When it comes to reviewing Harry Potter VIIa, I’m probably the worst person you could ask. When it comes to fandom, I’m the most impatient man in the world. I can’t abide the constant crowing from Batfans and Potter-freaks about how the latest entry into their respective franchises is legitimately the best one ever made. Remember when Batfans were saying that about Batman Begins? When The Dark Knight Rises comes out, it’ll be the first film in trilogy history to be even better than the last two. Well, at least according to fanboy crowing and hollering. And really, that’s why I just plain didn’t want to see this in theaters.
Yes, I know I’d vowed not to see this one, and you know, like with Inception, I intended to follow through on that vow. But things get in the way–little things like life, girlfriends and free tickets. So while I had promised myself and everyone I knew that I wasn’t going to see Wands and Wizardry 12a or Wands and Wizardry 12b–to be released next summer–I ended up seeing it this afternoon. Spoiler alert: it’s okay. I mean, it’s about as good as VI, and it’s pretty damn good for it, but–I dunno. This might be time to live up to my blog’s name.
You see, there’s a good reason I shouldn’t review this movie. I got off the Harry Potter train after Deathly Hallows came out in print and I read the epilogue. That’s seriously where my relationship with those characters ended. Along the way, JK Rowling was responsible for making me read more high fantasy than any middle school classmate I ever had, my fear of open water and seven damn good books I am proud to say I read through my life. I thank Ms Rowling from the bottom of my heart for those books. They led me through some awkward times, gave me something to talk about with girls. Those books were important in my life, and I want to say the same for the movies. But really, after putting down VII for the last time, my heart stopped being into the cinematic adaptations.
Is the movie any good? Yes. Do I recommend seeing it? If you’ve read the books or seen all the other movies so far and are attending with someone who has read the books, yes. But, like End of Evangelion, can the end of a saga really be judged independent of seeing the rest of it? Whether I wanted to or not, I’ve seen all seven Harry Potter movies by now. While my opinions of them have always been mixed, I can say now that I understand them, the universe in which they’re set and the characters in them deeply. I get it. I was a fan at one point too, and it’s not like I’m bitterly against it all now. Harry Potter holds a special place in my heart. But the movies never really have.
Do I need to summarize the plot of this venture into the Potter-verse? For any stray dogs who’ve wandered in here looking up that movie their kid or their spouse want to see, here goes. Harry Potter, the most important boy in this fictional universe, is kind of a wizard. And right now, after being through some heavy stuff, he and his friends Hermione Granger and Ron Weasley are out to destroy things called horcruxes. Those are containers for parts of Voldemort’s soul. Voldemort is sorta like wizard-Hitler, only wizard-Hitler was really Grindelwald. You know what? Come off it. You know the plot to this movie, or you’re otherwise suitably caught up, or you’re simply never gonna see it. Let’s face it, this is the first part of a two-parter series finale. It’s not meant for newcomers, it’s not meant for people who want to hear a plot summary.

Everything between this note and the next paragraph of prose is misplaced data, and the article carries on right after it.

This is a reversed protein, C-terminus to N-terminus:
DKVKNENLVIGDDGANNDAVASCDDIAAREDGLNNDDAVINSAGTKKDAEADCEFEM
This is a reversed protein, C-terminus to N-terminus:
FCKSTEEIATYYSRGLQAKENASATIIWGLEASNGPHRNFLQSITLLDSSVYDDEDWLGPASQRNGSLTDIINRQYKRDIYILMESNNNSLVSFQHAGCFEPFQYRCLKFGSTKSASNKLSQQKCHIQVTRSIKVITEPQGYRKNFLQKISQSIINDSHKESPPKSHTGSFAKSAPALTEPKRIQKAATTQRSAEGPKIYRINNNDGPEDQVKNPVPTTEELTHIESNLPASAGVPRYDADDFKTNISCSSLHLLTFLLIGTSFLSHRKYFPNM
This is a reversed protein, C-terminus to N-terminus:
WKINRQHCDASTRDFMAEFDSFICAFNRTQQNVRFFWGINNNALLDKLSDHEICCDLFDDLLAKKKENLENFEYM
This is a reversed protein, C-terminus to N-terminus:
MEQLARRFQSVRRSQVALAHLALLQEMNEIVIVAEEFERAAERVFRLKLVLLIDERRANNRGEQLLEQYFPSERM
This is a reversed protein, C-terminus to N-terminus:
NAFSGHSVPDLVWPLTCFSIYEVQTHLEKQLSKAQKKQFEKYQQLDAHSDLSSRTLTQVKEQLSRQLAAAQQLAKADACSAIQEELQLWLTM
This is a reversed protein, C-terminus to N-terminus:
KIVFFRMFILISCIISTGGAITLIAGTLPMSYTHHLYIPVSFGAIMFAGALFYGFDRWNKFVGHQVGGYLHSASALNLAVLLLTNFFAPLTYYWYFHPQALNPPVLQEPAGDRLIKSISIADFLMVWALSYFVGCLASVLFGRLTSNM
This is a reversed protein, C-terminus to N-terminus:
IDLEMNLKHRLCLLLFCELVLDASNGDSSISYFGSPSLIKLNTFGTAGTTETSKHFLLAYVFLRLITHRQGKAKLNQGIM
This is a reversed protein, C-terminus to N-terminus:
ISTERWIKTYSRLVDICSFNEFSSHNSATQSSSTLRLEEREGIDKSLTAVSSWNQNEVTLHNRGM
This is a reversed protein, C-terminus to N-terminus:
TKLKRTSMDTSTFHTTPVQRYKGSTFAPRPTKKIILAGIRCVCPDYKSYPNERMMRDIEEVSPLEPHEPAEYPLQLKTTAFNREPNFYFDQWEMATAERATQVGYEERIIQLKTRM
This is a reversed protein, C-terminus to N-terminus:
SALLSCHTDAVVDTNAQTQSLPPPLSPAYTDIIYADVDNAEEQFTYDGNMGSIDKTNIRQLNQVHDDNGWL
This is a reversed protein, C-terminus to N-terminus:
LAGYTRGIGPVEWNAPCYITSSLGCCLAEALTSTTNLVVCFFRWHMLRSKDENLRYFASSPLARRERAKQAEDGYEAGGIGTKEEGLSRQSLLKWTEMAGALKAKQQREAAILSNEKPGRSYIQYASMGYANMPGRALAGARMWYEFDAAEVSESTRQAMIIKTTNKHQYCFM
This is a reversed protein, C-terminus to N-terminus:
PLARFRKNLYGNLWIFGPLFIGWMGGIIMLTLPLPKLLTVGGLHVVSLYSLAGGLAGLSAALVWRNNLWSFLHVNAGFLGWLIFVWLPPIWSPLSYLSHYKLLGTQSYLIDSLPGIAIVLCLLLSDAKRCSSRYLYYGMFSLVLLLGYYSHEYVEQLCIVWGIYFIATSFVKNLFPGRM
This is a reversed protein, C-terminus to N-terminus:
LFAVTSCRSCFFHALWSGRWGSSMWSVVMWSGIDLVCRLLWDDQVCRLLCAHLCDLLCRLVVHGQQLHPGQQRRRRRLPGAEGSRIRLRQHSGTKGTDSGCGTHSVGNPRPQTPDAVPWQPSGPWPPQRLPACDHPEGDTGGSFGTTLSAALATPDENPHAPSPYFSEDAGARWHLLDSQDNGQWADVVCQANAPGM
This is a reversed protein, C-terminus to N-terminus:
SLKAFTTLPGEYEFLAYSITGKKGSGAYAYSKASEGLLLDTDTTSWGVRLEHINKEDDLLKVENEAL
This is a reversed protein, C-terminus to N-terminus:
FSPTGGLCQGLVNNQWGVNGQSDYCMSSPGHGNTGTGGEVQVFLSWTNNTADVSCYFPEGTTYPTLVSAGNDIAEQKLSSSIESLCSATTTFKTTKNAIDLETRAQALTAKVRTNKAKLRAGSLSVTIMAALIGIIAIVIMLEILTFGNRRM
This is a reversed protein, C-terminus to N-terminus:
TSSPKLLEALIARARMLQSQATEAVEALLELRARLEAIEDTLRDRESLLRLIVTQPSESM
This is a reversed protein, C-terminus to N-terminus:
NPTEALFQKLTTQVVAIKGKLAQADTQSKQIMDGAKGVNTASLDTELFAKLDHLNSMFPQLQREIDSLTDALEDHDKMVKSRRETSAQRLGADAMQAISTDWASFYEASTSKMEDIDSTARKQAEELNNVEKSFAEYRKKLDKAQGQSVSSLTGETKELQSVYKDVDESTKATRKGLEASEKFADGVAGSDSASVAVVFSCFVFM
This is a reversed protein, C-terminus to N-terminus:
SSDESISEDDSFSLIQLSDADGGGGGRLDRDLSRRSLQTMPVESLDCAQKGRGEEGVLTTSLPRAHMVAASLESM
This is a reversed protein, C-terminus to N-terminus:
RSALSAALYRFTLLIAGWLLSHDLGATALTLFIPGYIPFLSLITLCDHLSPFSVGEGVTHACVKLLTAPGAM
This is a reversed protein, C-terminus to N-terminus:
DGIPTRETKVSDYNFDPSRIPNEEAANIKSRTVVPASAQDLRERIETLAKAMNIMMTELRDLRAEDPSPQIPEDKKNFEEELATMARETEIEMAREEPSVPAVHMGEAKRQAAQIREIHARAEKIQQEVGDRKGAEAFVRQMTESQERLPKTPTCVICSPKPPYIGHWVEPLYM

So who is this movie meant for? The fans. And for fans, it should be a good ride. For the first time in the film series, they’ve managed to combine making a good movie with being faithful to the source. Granted, it’s gonna take them four hours to do that, but hey–if the movie’s good, I hear no complaints. And really, the performances from our leads Daniel Radcliffe, Emma Watson and Rupert Grint are great. These three actors are as comfortable with each other as the world’s oldest comedy troupe and it brings a real sense of camaraderie to their adventures around scenic England. The rest of the performances, often reduced to bit appearances to cram in as many characters from the stuffed-to-the-brim novel, are also expert. The plot moves with a determined ferociousness–not fast, but not slowing up for a second in unnecessary exposition or pointless drivel. The camera sees with an impassioned eye, capturing grand vistas of scenic and beautiful England in all its… grey, sorta bleak-ish glory. Can England be properly described as scenic? No matter.
The visual effects work is as good as any I’ve seen anywhere else, creating a world of wizards, witches, magic and mystery all its own. The element I’d like to single out for high praise is the animated sequence in the Lovegood’s home, where Hermione tells the story of the Deathly Hallows–given its own unique style, independent of the rest of the film, and using its brief runtime to capture me completely in a world of magic and death. Really, it’s my favourite part of the movie, and whoever directed that sequence should win something.
But at the end of the day, who is this movie really for? And is it really one of the best films of all time? The movie is for the fans, the same way season six of Lost or the Rebuild of Evangelion tetralogy are meant for fans. All of these aren’t being made for people who are casual or newcomers. They’re made for the kind of people to obsessively spot the details and remember them in the tapestry of impossibly large works of fiction. And as I realized, as I was tracing the ownership of the Elder Wand to my mother aloud as the credits rolled, I guess I’m something of a hypocrite. THREE STARS